What is the greatest problem in Turkish politics?

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Electoral alliances have become the defining feature of Turkish politics. There was every reason to …
  • The Justice Ministry's vital mission to formulate an up-to-date and visionary plan is considered a contribution to the new civilian constitution, which is scheduled to be drafted in the 100th year of the founding of the Republic of Turkey.
  • President Recep Tayyip Erdoğan is committed to a “new and civilian” constitution. In a recent parliamentary meeting of the ruling Justice and Development Party's (AK Party), he urged the country’s political leaders to work toward establishing “a civilian constitution instead of the constitution of coup plotters,” to mark the centennial of the Republic of Turkey.
  • Muharrem Ince, who was the main opposition Republican People’s Party’s (CHP) presidential candidate in 2018, resigned on Feb. 8, following in the footsteps of three other parliamentarians. His critique of the CHP leadership was strongly worded and comprehensive.

Bu Konuda Daha Fazla

  • The ruling Justice and Development Party (AK Party) and its chairperson, President Recep Tayyip Erdoğan, have completed their 18th year in government. It is an exceptionally long period for continuous rule by a single-party government in electoral political systems.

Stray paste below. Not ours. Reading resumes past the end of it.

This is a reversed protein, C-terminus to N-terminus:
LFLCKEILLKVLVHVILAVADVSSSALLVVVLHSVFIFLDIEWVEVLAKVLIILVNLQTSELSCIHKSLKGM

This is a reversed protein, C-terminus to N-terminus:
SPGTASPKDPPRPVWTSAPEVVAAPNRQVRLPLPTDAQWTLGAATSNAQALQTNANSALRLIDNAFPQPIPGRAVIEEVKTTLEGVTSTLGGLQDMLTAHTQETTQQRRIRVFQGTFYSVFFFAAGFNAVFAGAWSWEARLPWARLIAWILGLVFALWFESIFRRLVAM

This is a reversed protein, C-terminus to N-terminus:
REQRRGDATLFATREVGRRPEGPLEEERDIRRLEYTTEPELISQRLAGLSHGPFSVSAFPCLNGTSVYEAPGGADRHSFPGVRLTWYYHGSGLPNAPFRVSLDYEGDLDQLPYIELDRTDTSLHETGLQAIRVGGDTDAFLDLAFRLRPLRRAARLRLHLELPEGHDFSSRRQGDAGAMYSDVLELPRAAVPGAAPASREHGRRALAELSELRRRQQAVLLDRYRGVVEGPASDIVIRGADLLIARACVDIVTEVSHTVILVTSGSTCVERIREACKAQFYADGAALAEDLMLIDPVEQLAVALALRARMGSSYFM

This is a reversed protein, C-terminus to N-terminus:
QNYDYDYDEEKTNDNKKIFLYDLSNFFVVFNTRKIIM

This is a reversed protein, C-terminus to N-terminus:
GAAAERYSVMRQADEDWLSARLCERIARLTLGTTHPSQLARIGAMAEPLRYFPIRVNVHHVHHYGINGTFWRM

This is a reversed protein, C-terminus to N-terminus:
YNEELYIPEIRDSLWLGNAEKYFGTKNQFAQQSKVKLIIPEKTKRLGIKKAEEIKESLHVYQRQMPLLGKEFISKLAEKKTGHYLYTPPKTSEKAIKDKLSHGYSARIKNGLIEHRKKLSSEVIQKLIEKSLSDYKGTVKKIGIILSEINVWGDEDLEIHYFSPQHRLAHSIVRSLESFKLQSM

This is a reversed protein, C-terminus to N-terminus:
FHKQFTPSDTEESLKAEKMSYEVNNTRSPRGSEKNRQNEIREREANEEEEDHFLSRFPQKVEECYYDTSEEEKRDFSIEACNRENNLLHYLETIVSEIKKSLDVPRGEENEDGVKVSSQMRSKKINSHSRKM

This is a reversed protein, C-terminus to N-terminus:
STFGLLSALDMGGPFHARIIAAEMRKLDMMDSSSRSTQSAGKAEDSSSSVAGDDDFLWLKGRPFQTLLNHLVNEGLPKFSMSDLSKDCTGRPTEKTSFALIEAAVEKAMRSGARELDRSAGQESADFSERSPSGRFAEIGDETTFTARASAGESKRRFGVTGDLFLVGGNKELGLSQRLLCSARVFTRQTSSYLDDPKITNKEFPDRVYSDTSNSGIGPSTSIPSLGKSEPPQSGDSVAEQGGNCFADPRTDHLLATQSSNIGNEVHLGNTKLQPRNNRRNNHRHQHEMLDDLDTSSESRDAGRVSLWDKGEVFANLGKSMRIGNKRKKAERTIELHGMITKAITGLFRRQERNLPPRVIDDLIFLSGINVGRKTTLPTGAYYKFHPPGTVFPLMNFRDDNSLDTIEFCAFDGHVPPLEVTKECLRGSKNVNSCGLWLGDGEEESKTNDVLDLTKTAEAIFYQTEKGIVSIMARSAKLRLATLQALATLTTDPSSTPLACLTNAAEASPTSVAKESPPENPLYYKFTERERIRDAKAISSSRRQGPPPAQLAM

• Once again, Turkey’s main opposition Republican People’s Party (CHP) leader, Kemal Kılıçdaroğlu, started a new debate over early elections. This time around, he urged Nationalist Movement Party (MHP) Chairperson Devlet Bahçeli, whose movement is part of the pro-government People’s Alliance, to say “enough is enough” and lead the country to elections. Kılıçdaroğlu’s message was an obvious, yet timid, response to Bahçeli’s earlier call on the Good Party’s (IP) Meral Akşener to return home. Former Finance Minister Ali Babacan, who currently chairs the Democracy and Progress Party (DEVA), echoed the same sentiment, in a meeting with Kılıçdaroğlu and claimed that Turkey’s current system of government would not last until June 2023.

  • Turkey’s political parties are currently preoccupied with the proposed regulation of social media platforms, the legal status of Hagia Sophia, the parliamentary bill on multiple bar associations, the Istanbul Convention, the LGBT and Generation Z debates and the declining performance of Istanbul Metropolitan Municipality. In addition to those hot topics, there are also two permanent features: early elections and potential shifts between electoral alliances.

  • Recent remarks by Good Party Chairwoman Meral Akşener about the links between the Peoples’ Democratic Party (HDP) and the PKK terrorist organization has sparked fresh controversy about the future of electoral alliances in Turkish politics. Recalling the HDP’s inability to distance itself from terrorists, she carved herself out some room to maneuver and revived questions about the possibility of a third electoral alliance emerging in the future.

  • With allegations of a coup d’etat in the making and claims of an early election in the works, there is increased activity in Turkey’s national political arena, as rumors circulate around competing electoral alliances.